Eye on AI | GovCIO Media & Research

Eye on AI

There’s a bit more to the story, as well as less.
Another step toward going green.
Many of these innovations start small.
Because artificial intelligence is selling like hotcakes.
The technology can help better predict when catastrophes strike.
Advanced analytics and cloud-based sharing technologies can put available opioid-related data to use.
The technology holds the promise of making information more secure and more sharable while giving patients more control over it.
Knowing an AI's thought process can help develop transparency and trust in AI systems.
The team behind Z Advanced Computing said its AI can recognize 3-D objects from any angle with a small number of training samples.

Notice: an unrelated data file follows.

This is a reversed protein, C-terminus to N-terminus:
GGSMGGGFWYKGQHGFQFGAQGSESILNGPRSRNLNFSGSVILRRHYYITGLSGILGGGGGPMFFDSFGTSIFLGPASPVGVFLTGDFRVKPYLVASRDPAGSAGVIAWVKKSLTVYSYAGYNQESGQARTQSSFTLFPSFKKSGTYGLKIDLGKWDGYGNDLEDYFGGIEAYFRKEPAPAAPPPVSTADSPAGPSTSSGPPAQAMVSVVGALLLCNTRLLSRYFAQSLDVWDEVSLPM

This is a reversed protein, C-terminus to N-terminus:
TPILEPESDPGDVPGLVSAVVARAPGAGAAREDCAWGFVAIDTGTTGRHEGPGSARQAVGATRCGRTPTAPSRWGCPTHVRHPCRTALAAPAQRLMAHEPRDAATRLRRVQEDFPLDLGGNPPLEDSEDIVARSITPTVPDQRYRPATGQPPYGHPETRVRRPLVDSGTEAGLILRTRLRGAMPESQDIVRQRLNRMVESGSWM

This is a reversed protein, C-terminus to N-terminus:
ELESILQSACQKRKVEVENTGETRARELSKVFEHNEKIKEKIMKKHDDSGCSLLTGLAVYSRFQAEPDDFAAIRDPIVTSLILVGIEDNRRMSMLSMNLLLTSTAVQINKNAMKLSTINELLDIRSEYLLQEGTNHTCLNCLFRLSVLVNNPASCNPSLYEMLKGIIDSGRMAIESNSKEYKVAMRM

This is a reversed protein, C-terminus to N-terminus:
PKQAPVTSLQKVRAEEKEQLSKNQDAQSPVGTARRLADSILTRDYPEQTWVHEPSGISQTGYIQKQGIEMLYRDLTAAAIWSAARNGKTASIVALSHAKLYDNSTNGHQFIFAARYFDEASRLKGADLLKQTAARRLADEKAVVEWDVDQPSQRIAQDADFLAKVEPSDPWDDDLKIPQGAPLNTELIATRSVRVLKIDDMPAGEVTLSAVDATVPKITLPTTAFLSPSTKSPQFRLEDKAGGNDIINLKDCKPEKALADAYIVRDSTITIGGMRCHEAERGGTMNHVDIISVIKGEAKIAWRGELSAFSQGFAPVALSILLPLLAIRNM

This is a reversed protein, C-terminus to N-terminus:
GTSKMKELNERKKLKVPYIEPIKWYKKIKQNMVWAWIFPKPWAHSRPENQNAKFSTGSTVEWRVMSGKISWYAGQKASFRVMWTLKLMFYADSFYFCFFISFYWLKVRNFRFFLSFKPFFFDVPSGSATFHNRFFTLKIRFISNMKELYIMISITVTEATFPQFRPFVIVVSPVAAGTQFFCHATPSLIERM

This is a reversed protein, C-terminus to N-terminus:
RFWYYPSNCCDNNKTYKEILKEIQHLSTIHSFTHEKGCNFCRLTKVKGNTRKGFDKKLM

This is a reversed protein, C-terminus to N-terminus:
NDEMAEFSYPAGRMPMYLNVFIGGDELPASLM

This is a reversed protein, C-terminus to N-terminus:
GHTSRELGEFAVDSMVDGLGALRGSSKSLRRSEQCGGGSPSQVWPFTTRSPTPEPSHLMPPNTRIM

Autonomous vehicles rely on GPS data and mapping apps, but when they're wrong, the cars are left in the dark.
The Pentagon and intelligence community realize for video and image data analysis, they need AI.
Think full-body power suits and stress-relieving vests.
By all assessments, artificial intelligence has a bright future in health care.
Finding ways for machines to learn more efficiently would slash the computing power and data sets required.
These days, just about anybody can have the digital equivalent of nukes.
An AI summit draws top tech leaders and their suggestions for federal adoption.
Today's robots, however, are still more Roomba than Optimus Prime.
It can't offer a soothing smile or strike an inspirational doctor pose, but it can help improve recovery.